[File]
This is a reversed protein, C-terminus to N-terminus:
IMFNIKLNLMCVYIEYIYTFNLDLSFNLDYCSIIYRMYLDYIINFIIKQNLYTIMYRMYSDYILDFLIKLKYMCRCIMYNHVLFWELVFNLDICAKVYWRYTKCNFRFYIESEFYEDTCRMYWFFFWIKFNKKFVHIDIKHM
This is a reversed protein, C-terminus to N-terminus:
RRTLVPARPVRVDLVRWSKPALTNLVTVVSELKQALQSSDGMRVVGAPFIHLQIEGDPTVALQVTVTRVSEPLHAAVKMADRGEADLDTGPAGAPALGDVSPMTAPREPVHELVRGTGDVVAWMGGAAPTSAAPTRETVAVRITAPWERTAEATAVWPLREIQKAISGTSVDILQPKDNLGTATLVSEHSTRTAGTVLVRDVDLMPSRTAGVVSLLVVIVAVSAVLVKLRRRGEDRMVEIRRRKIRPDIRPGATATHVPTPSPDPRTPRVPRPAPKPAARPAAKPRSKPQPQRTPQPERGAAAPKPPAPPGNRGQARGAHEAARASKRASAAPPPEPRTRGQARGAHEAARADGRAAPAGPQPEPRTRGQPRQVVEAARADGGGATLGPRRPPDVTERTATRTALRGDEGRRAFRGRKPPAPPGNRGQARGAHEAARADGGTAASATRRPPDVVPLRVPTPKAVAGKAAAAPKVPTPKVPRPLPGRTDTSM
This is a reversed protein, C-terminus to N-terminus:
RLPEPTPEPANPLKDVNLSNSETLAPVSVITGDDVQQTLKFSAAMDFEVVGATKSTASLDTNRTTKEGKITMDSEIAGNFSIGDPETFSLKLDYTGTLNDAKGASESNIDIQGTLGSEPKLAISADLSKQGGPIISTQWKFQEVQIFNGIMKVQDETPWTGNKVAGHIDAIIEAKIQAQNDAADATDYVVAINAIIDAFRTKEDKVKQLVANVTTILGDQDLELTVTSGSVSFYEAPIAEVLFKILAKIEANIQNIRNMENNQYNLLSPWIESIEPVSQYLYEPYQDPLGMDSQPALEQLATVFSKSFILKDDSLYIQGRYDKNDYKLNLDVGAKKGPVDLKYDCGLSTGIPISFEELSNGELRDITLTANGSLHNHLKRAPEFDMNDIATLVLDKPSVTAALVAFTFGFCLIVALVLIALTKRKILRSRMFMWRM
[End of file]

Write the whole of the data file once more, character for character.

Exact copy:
This is a reversed protein, C-terminus to N-terminus:
IMFNIKLNLMCVYIEYIYTFNLDLSFNLDYCSIIYRMYLDYIINFIIKQNLYTIMYRMYSDYILDFLIKLKYMCRCIMYNHVLFWELVFNLDICAKVYWRYTKCNFRFYIESEFYEDTCRMYWFFFWIKFNKKFVHIDIKHM
This is a reversed protein, C-terminus to N-terminus:
RRTLVPARPVRVDLVRWSKPALTNLVTVVSELKQALQSSDGMRVVGAPFIHLQIEGDPTVALQVTVTRVSEPLHAAVKMADRGEADLDTGPAGAPALGDVSPMTAPREPVHELVRGTGDVVAWMGGAAPTSAAPTRETVAVRITAPWERTAEATAVWPLREIQKAISGTSVDILQPKDNLGTATLVSEHSTRTAGTVLVRDVDLMPSRTAGVVSLLVVIVAVSAVLVKLRRRGEDRMVEIRRRKIRPDIRPGATATHVPTPSPDPRTPRVPRPAPKPAARPAAKPRSKPQPQRTPQPERGAAAPKPPAPPGNRGQARGAHEAARASKRASAAPPPEPRTRGQARGAHEAARADGRAAPAGPQPEPRTRGQPRQVVEAARADGGGATLGPRRPPDVTERTATRTALRGDEGRRAFRGRKPPAPPGNRGQARGAHEAARADGGTAASATRRPPDVVPLRVPTPKAVAGKAAAAPKVPTPKVPRPLPGRTDTSM
This is a reversed protein, C-terminus to N-terminus:
RLPEPTPEPANPLKDVNLSNSETLAPVSVITGDDVQQTLKFSAAMDFEVVGATKSTASLDTNRTTKEGKITMDSEIAGNFSIGDPETFSLKLDYTGTLNDAKGASESNIDIQGTLGSEPKLAISADLSKQGGPIISTQWKFQEVQIFNGIMKVQDETPWTGNKVAGHIDAIIEAKIQAQNDAADATDYVVAINAIIDAFRTKEDKVKQLVANVTTILGDQDLELTVTSGSVSFYEAPIAEVLFKILAKIEANIQNIRNMENNQYNLLSPWIESIEPVSQYLYEPYQDPLGMDSQPALEQLATVFSKSFILKDDSLYIQGRYDKNDYKLNLDVGAKKGPVDLKYDCGLSTGIPISFEELSNGELRDITLTANGSLHNHLKRAPEFDMNDIATLVLDKPSVTAALVAFTFGFCLIVALVLIALTKRKILRSRMFMWRM